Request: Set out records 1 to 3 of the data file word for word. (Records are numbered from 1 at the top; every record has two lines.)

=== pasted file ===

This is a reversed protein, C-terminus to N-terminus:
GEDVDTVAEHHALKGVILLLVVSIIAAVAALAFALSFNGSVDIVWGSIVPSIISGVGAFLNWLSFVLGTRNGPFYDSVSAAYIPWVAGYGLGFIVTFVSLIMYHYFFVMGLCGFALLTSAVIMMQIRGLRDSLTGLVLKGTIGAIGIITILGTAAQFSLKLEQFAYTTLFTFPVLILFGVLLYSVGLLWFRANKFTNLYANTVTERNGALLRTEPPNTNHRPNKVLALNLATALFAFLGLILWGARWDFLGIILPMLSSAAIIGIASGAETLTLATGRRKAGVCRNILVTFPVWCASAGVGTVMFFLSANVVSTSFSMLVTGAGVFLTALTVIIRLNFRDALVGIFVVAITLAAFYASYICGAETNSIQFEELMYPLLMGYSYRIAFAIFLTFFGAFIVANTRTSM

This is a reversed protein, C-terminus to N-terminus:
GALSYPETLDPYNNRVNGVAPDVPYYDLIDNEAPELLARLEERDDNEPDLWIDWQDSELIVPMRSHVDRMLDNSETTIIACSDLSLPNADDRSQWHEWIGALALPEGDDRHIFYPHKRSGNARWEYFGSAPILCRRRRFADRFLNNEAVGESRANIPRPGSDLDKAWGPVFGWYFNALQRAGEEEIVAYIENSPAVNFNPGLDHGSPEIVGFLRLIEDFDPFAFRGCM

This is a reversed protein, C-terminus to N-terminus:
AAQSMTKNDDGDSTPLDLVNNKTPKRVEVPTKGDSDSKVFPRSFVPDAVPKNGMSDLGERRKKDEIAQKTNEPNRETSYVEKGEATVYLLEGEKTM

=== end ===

This is a reversed protein, C-terminus to N-terminus:
GEDVDTVAEHHALKGVILLLVVSIIAAVAALAFALSFNGSVDIVWGSIVPSIISGVGAFLNWLSFVLGTRNGPFYDSVSAAYIPWVAGYGLGFIVTFVSLIMYHYFFVMGLCGFALLTSAVIMMQIRGLRDSLTGLVLKGTIGAIGIITILGTAAQFSLKLEQFAYTTLFTFPVLILFGVLLYSVGLLWFRANKFTNLYANTVTERNGALLRTEPPNTNHRPNKVLALNLATALFAFLGLILWGARWDFLGIILPMLSSAAIIGIASGAETLTLATGRRKAGVCRNILVTFPVWCASAGVGTVMFFLSANVVSTSFSMLVTGAGVFLTALTVIIRLNFRDALVGIFVVAITLAAFYASYICGAETNSIQFEELMYPLLMGYSYRIAFAIFLTFFGAFIVANTRTSM

This is a reversed protein, C-terminus to N-terminus:
GALSYPETLDPYNNRVNGVAPDVPYYDLIDNEAPELLARLEERDDNEPDLWIDWQDSELIVPMRSHVDRMLDNSETTIIACSDLSLPNADDRSQWHEWIGALALPEGDDRHIFYPHKRSGNARWEYFGSAPILCRRRRFADRFLNNEAVGESRANIPRPGSDLDKAWGPVFGWYFNALQRAGEEEIVAYIENSPAVNFNPGLDHGSPEIVGFLRLIEDFDPFAFRGCM

This is a reversed protein, C-terminus to N-terminus:
AAQSMTKNDDGDSTPLDLVNNKTPKRVEVPTKGDSDSKVFPRSFVPDAVPKNGMSDLGERRKKDEIAQKTNEPNRETSYVEKGEATVYLLEGEKTM